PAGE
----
VII. The Contemporary Period, 1945–2000 > H. The Pacific Region, 1944–2000 > 2. The Philippines, 1945–2000
  The Encyclopedia of World History.  2001.
(See 1942, Jan. 2)
2. The Philippines, 1945–2000
The history of the postindependence Philippines has been characterized by complex social, economic, and political problems. Population increases led to internal migration, most notably to Manila and to Mindanao, creating serious urban problems in the former and exacerbating tensions between Muslims and non-Muslims in the latter. In addition, many Filipinos left the country to work overseas during this period.  1
Initial economic growth gave way to stagnation in the 1980s. Rural poverty has been a persistent problem; all attempts at land reform have proved ineffective. Bureaucratic inefficiency, political corruption, and the dominance of the elite in almost all areas of national life contributed to popular discontent. Guerrilla insurgencies, involving leftist groups and also Muslim separatists, have continued with varying intensity from the time of independence to the 1990s. Political life has been volatile, marked by a long period of dictatorship under Ferdinand Marcos in the 1970s and 1980s. Military interference in politics has been a further complicating factor. Relations with the U.S. have also been problematic, especially over the question of military bases: nationalistic Filipinos often categorized the relationship as neocolonial.  2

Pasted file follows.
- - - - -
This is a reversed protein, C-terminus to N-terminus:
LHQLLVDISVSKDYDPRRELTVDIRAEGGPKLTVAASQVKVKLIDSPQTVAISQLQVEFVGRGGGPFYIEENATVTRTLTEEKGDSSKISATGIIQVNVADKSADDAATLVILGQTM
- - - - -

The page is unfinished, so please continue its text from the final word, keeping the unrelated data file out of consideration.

The commonwealth government was officially restored under Osmena. Manila was liberated in March. The war had seriously damaged the Philippine economy, and disillusionment with the elites who had collaborated with the Japanese was prevalent. Antagonism between landlords and tenants also increased during the war.  3
1946, April 23
Manuel Roxas became president, against the background of the Hukbalahap (Huk) insurrection, a Marxist guerrilla movement that had been active during the war and sought redress of social inequalities.  4
The Bell Trade Relations Act gave the Philippines free trade access to U.S. markets until 1954. This measure was designed to help economic recovery after the war.  5
July 4
The Philippines was formally declared an independent republic.  6
The Encyclopedia of World History, Sixth edition. Peter N. Stearns, general editor. Copyright © 2001 by Houghton Mifflin Company. Maps by Mary Reilly, copyright 2001 by Houghton Mifflin Company. Published by Houghton Mifflin Company. All rights reserved.